"Buffy the Vampire Slayer" returning to big screen
LOS ANGELES (Hollywood Reporter) - A new incarnation of "Buffy the Vampire Slayer" could be coming to the big screen, courtesy of the director of the original movie.
"Buffy" creator Joss Whedon isn't involved and it's not set up at a studio, but director Fran Rubel Kuzui is working on a relaunch with Vertigo Entertainment, which specializes in English-language remakes of Asian films, such as "The Grudge" and "The Departed."
While Whedon is the person most associated with the "Buffy" franchise, Kuzui and her Kuzui Enterprises have held onto the rights since the beginning, when she discovered the "Buffy" script from then-unknown Whedon. She developed the script while her husband Kaz put together the financing to make the 1992 movie, which was released by Fox.
Kuzui later helped bring back Whedon to make the TV series, which began its successful run on the WB in 1997. She received executive producer credits on "Buffy" and its spinoff, "Angel."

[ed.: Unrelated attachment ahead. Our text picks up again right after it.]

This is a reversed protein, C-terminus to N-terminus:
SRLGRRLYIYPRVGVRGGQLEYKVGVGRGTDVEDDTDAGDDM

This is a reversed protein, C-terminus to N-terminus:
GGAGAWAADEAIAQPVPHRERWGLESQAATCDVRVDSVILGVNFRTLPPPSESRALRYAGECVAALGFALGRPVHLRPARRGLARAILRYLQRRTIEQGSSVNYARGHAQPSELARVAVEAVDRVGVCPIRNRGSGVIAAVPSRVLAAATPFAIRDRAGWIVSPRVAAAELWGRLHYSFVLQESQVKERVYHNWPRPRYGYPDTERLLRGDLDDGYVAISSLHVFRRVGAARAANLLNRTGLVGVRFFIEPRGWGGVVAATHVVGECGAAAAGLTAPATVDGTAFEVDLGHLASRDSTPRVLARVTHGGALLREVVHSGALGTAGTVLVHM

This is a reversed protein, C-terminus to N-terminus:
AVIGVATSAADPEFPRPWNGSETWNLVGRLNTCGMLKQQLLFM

The new "Buffy" film, however, would have no connection to the TV series, nor would it use popular supporting characters like Angel, Willow, Xander or Spike. Kuzui and Vertigo are looking to restart the story line without trampling on the beloved existing universe created by Whedon.
One of the underlying ideas of "Buffy" allows the filmmakers to do just that: that each generation has its own vampire slayer to protect it. The goal would be to make a darker, event-sized movie that would, of course, have franchise potential.
The parties are meeting with writers and hearing takes, and later will look for a home for the project. The producers do not rule out Whedon's involvement but have not yet reached out to him. Speaking from Tokyo, Fran Kuzui said she is constantly approached not only about sequels but theater, video games and foreign remakes for "Buffy." When Vertigo's Roy Lee contacted them, they were intrigued.
"It was Roy's interest in taking Buffy into a new place that grabbed us," she said. "It was based on our respect for what he does, and his particular sensitivity to Asian filmmakers, that we wanted to work with him."
Kuzui, who is preparing to direct a movie in Japan in the fall, added: "Everything has its moment. Every movie takes on a life at some point, and this seems like the moment to do this."
(Editing by Dean Goodman)
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